“Was not their mistake once more bred of the life of slavery that they had been living?—a life which was always looking upon everything, except mankind, animate and inanimate—‘nature,’ as people used to call it—as one thing, and mankind as another, it was natural to people thinking in this way, that they should try to make ‘nature’ their slave, since they thought ‘nature’ was something outside them” — William Morris

Tuesday, September 8, 2015

We Are Only Just Getting Started

One commenter (see below) worries that because of an essay she or he read online, which said that SR/OOO is dead, we are dead. She or he asked me to respond, and I feel inspired to, so:

1. Saying something is true doesn't make it true.

I don't know whether the commenter is a scholar or not, but in Humanities world, as everywhere else, you can try to get what you want by turning your feeling or your order into a third person statement.

It's tricky if your statement is too transparent, in other words if it's not difficult to see the person having an emotion inside it.

2. The statement is more than outweighed by the welter of emails I get every day from high school students all over the shop, and artists in India, Brazil, Norway, Australia, Russia (and on and on and on) asking to clarify points relating to my school of thought, or asking for me to collaborate on something related to OOO. I'm not counting the scholars who are constantly writing with various kinds of message. “Scholars” here means undergraduates, graduates, and people with Ph.D.s (employed or not).

I'm sure this is also true for Harman and Bogost, not to mention the loads of other scholars in other SR domains.

2.a. Example: I'm opening Olafur Eliasson's big exhibition in Stockholm in a few weeks' time. He is very into OOO.

b. Björk. (Hello mate!)

3. You can sort of tell when something isn't working in scholarship world when people stop publishing your stuff. This is particularly acute if the publisher is a trade press that actually makes products that you buy in a lot of stores.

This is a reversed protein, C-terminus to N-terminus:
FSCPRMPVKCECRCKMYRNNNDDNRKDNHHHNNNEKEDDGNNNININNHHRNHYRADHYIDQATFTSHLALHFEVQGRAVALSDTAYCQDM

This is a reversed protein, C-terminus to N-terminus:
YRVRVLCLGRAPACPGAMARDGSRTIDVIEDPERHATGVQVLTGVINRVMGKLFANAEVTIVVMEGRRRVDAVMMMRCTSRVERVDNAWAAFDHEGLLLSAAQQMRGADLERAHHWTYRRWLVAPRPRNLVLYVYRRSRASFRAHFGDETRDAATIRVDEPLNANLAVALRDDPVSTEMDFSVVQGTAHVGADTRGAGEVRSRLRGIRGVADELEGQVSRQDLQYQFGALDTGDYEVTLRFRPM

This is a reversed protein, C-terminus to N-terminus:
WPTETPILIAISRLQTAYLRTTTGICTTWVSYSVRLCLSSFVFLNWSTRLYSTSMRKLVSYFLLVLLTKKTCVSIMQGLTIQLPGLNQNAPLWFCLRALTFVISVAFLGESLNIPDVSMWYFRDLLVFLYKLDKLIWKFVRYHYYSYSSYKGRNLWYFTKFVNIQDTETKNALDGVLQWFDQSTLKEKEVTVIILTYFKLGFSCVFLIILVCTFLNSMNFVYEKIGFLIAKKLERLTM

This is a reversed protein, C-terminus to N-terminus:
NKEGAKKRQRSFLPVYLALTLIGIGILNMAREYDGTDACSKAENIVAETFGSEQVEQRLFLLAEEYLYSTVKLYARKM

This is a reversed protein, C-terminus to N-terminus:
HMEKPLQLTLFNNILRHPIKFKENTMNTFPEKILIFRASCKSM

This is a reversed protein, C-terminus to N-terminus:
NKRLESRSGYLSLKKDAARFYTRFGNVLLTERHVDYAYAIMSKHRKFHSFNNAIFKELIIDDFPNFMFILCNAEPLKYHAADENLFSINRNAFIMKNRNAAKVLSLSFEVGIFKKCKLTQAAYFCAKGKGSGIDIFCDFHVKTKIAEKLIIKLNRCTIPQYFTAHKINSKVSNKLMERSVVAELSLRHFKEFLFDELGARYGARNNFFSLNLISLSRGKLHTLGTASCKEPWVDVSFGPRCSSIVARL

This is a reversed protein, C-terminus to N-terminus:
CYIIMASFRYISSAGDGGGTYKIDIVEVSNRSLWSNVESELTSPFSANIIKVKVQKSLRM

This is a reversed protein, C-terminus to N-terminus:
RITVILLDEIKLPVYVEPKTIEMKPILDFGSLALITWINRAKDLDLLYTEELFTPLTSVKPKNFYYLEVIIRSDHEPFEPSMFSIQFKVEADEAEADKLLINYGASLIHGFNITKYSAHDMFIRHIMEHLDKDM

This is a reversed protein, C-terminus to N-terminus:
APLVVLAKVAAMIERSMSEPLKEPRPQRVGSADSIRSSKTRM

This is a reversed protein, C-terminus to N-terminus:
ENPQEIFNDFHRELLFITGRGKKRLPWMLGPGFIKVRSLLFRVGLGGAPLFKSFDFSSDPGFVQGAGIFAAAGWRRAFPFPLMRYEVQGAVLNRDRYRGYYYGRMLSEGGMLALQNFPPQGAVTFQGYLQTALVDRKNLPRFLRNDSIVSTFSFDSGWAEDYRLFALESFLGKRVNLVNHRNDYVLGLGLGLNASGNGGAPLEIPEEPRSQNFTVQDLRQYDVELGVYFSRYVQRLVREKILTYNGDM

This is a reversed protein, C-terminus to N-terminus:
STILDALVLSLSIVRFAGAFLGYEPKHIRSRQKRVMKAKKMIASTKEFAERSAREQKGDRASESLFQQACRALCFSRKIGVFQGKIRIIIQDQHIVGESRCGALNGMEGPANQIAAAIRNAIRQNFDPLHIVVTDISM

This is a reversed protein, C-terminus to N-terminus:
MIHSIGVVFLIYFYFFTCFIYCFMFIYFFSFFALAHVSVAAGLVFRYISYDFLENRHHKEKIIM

Verso want me to publish my next book with them.

Put that together with the previous sentence.

4. If you study the group dynamics of the statement “x is finished!” you will notice that the intensity with which it is said is an index of its untruth. The clue is in the title of the essay, which calls us “that thing that happened after poststructuralism.”

It's like commenters on the Hysterical Puffington Post saying “Yawn.” When someone says “I'm bored” it means “I'm stimulated and I want you to get rid of the stimulating thing.” “I'm bored” means “I'm critical.” If OOO was gone there would be no need to try to kill it off.

It's like when someone says “I don't think about my ex-boyfriend at all any more.” But you just did, in that sentence. And you made us think about him too. So you multiplied your problem.

That is not the most skillful tactic. More skillful would be to examine your mind state--why this passion about something? What is really driving it? And why the need to make self thwarting gestures in public?

5. This particular scholar has been saying this kind of thing for quite some time. At least three years I think. He wrote a sort of “You're either with us or against us” piece that said (paraphrase) “You can be a feminist and anti-racist etc., or you can be into speculative realism.” That didn't work (see the third sentence of point (3)), so I guess now he is trying this.

Unfortunately some people don't like it when you individuate, and murderous envy is a human response to individuation. Why envy something that is actually dead?


cgerrish said...

You're saying "dead" like it's a bad thing. Viruses prove that you can be dead and still be viral.

cgerrish said...

By the way, here's a nice podcast from the guys at Radiolab on giant viruses. The bit that baffles those who think about evolution as a progression toward more complex forms of life, is that these giant viruses started as bacteria and simplified over time to become giant viruses. They "evolved" into viruses. Life evolved into death.


Anonymous said...

I would add to the previous comment that expanding the notion of what constitutes life or "alive" must be imaged more broadly such that viruses or RNA are not exceptions. Got into a big discussion at Derrida 3 over this point in conjunction with Barad's work and now I am happy to see Morton's take on OOO getting into what spooky might mean as opposed to others who can only manage a bit of a gawking stare. Rather than say OOO is dead, I say it is love with non-material things. Rumours of OOO's demise are greatly extrapolated as the nuomon or some other regressive reduction and this sort of "Elvis is dead" thing will only make OO more accessible and broaden its appeal. I would say OOO is dead when it ends up commodified as a t-shirt but OOO seems to have insulated itself from this possibility by embracing it.

D. E.M. said...

TOOOmbstones are so dope.
I never think about them, nor about my ex-boyfriend

Ted Geier said...

Haters gonna hate.